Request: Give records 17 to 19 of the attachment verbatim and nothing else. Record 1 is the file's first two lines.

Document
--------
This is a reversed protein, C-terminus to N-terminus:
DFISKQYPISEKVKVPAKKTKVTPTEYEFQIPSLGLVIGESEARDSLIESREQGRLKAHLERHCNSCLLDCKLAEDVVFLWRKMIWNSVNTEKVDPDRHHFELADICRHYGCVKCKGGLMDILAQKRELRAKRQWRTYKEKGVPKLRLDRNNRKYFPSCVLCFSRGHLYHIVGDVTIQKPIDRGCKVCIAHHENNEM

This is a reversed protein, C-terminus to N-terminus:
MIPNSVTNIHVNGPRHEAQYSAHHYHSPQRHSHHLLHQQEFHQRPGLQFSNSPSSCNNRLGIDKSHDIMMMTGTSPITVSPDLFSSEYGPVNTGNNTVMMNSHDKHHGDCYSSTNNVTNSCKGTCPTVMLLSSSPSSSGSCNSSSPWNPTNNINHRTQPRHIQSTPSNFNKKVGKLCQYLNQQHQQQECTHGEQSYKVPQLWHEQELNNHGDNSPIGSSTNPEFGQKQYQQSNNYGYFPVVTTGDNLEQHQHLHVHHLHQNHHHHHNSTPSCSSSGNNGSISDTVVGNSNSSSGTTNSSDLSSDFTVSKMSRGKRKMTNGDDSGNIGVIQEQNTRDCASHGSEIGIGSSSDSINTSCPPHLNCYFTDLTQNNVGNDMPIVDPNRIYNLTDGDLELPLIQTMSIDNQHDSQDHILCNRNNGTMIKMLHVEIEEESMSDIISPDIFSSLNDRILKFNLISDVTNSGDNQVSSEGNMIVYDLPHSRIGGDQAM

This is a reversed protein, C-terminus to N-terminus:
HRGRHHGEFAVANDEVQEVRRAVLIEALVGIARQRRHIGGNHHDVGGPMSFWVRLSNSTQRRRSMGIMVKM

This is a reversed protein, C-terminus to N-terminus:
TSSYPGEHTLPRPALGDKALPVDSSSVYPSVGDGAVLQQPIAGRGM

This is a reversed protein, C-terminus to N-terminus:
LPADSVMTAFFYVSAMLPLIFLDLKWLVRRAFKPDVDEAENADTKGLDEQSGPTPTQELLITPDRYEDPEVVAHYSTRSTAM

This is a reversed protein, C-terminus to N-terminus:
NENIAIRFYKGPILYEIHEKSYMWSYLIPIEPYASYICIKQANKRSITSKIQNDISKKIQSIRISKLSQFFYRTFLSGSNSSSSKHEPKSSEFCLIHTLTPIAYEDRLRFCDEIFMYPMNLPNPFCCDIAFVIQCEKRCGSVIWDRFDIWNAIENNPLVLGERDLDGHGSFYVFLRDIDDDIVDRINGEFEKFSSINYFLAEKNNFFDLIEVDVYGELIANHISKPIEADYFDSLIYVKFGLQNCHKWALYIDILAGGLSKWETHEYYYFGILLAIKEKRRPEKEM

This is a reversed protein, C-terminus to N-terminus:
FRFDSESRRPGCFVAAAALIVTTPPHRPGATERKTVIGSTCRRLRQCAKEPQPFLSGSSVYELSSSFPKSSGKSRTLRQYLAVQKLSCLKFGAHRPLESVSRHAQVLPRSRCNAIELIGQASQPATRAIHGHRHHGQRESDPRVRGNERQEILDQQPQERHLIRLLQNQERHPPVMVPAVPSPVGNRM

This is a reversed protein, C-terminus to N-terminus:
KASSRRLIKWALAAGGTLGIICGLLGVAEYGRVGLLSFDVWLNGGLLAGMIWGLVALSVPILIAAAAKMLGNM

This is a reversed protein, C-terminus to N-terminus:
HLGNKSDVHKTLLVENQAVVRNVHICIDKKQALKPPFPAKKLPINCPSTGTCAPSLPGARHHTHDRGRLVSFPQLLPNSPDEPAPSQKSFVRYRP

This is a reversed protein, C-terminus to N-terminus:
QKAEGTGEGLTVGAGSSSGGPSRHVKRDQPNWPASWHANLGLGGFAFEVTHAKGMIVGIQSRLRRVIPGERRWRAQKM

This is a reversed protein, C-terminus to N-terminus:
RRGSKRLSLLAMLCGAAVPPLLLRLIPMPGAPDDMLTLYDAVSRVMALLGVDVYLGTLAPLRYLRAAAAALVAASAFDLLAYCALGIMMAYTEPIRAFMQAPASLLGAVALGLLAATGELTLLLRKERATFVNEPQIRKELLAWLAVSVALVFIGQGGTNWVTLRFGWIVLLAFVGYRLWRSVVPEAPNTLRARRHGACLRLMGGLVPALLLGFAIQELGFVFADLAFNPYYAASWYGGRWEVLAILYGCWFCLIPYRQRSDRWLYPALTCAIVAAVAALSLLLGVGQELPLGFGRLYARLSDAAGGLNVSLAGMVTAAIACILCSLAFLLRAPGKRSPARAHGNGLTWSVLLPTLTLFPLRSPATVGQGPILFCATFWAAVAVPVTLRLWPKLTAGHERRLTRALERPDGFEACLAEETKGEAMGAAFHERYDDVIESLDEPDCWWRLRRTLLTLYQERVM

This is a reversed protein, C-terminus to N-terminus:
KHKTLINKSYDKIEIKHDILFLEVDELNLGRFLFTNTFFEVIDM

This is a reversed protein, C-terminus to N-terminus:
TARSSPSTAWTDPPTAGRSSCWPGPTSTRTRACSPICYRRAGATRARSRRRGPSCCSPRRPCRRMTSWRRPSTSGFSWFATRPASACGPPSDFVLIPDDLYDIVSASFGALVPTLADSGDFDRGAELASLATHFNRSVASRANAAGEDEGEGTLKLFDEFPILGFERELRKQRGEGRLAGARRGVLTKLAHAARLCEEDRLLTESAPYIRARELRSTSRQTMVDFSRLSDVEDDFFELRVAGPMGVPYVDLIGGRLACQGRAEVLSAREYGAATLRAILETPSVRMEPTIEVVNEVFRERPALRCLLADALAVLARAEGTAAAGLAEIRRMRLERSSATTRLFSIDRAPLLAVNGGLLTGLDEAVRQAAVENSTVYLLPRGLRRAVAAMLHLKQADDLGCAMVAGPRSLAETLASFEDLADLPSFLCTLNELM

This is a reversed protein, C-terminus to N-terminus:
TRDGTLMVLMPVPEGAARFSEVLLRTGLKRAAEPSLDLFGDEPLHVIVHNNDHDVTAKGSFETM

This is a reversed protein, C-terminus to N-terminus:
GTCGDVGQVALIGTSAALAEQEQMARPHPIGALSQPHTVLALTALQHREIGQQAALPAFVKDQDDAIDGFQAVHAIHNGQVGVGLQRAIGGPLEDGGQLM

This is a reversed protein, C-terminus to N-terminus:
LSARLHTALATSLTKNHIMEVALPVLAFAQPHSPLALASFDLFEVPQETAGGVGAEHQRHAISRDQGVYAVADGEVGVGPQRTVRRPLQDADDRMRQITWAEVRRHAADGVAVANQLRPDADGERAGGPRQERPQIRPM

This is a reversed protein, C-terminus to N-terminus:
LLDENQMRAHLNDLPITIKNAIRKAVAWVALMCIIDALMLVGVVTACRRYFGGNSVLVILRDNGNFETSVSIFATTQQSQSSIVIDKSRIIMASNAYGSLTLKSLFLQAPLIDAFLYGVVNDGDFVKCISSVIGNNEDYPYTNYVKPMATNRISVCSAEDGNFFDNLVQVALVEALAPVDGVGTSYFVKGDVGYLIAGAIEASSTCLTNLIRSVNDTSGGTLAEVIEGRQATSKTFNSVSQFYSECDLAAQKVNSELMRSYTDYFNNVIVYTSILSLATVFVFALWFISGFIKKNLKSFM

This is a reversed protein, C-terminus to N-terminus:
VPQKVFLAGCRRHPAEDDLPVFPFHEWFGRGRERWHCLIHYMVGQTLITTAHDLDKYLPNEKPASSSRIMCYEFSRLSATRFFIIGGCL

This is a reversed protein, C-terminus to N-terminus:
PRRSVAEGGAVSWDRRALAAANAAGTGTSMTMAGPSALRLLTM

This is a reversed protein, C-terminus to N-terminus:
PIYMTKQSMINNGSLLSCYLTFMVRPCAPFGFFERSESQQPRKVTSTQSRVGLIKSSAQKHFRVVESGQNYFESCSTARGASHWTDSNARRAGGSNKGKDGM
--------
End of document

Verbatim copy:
This is a reversed protein, C-terminus to N-terminus:
LLDENQMRAHLNDLPITIKNAIRKAVAWVALMCIIDALMLVGVVTACRRYFGGNSVLVILRDNGNFETSVSIFATTQQSQSSIVIDKSRIIMASNAYGSLTLKSLFLQAPLIDAFLYGVVNDGDFVKCISSVIGNNEDYPYTNYVKPMATNRISVCSAEDGNFFDNLVQVALVEALAPVDGVGTSYFVKGDVGYLIAGAIEASSTCLTNLIRSVNDTSGGTLAEVIEGRQATSKTFNSVSQFYSECDLAAQKVNSELMRSYTDYFNNVIVYTSILSLATVFVFALWFISGFIKKNLKSFM

This is a reversed protein, C-terminus to N-terminus:
VPQKVFLAGCRRHPAEDDLPVFPFHEWFGRGRERWHCLIHYMVGQTLITTAHDLDKYLPNEKPASSSRIMCYEFSRLSATRFFIIGGCL

This is a reversed protein, C-terminus to N-terminus:
PRRSVAEGGAVSWDRRALAAANAAGTGTSMTMAGPSALRLLTM